Being rich does not me you are rich. In our world that is abundant with color, we as a society have become dull and do not notice the beauty in our creations. In The Great Gatsby, the characters are wealthy to no extent, but lack the sense of wealthy-ness in their body, soul, and mind and they cannot find a sense of happiness in anything. The input of color in The Great Gatsby written by F. Scott Fitzgerald is extravagant to say the least.
Fitzgerald’s use of color is ample throughout the novel. The many colors used in the novel are meant to express emotions of the characters and convey the feeling of a scene. In this particular work of literature, the color green is used to symbolize hope. This quote shows the hope that Gatsby has for his relationship between Daisy and himself, “You always have a green light that burns all night at the end of your dock.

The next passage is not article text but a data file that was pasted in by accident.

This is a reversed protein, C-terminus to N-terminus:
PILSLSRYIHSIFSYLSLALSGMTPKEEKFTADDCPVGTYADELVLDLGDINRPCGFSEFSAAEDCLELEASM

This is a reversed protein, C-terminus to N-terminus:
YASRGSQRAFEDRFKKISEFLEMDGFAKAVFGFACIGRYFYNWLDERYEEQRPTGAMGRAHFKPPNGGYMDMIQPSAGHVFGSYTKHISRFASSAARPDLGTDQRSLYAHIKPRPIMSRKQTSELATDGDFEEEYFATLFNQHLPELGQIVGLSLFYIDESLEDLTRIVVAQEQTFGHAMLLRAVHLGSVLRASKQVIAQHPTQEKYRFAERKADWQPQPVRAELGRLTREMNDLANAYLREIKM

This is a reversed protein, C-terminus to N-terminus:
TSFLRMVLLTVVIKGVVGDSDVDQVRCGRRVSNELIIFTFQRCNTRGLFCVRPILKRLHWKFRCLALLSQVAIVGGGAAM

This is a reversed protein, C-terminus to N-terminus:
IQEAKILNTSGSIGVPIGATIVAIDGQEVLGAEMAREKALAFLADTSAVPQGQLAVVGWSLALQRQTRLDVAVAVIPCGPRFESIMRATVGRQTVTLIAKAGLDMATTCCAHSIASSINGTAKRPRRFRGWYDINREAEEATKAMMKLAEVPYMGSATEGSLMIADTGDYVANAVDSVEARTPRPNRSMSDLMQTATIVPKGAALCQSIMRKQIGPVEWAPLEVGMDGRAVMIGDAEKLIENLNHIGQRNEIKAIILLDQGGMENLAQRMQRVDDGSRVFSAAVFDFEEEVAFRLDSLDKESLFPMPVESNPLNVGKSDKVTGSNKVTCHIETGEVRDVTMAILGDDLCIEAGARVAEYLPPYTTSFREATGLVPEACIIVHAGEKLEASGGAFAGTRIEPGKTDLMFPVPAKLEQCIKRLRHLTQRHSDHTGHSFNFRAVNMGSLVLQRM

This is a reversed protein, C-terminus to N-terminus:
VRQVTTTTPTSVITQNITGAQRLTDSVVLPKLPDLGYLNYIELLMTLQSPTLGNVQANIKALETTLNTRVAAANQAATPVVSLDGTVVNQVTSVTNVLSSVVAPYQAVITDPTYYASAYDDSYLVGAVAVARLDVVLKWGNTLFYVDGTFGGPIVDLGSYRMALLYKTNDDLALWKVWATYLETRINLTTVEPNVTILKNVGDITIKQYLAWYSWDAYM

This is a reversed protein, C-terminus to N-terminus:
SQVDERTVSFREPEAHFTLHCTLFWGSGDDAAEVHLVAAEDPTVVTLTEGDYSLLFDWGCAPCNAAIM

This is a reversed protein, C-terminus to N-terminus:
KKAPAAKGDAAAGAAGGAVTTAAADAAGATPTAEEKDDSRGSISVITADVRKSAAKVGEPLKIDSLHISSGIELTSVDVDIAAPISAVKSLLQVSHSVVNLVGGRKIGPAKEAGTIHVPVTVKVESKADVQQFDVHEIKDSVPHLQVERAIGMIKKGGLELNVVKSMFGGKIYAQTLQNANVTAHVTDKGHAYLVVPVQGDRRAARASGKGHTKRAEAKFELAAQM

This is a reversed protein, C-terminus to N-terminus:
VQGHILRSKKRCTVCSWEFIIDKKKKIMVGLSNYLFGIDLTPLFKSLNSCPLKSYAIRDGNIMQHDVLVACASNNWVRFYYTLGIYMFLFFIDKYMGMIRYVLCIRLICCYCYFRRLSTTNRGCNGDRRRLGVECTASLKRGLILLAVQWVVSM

’ Daisy put her arm through his abruptly, but seemed absorbed in what he had just said. Possibly it had occurred to him that the colossal significance of that light had now vanished forever” (Fitzgerald 92-93).
In The Great Gatsby, the green light at the end of Daisy and Tom Buchanan’s dock symbolizes the hope that Gatsby still has to reunite Daisy and himself. Gatsby is still in love with Daisy and everything he does is to try to impress her. He knows that Daisy lives directly across the bay from his house which is the reason he moved into that house.
Gatsby yearns for Daisy’s love and affection once again and reaches towards the green light at the end of the dock which shows his hope, “he stretched out his arms toward the dark water in a curious way, and, far as I was from him, I could have sworn he was trembling” (Fitzgerald 20-21).
Fitzgerald uses the clock to symbolize money, and more importantly, the desire Gatsby has to stop time; or rather to return to a time once lost. Ever since Gatsby had first met Daisy, he has tried desperately to become wealthy and be a go…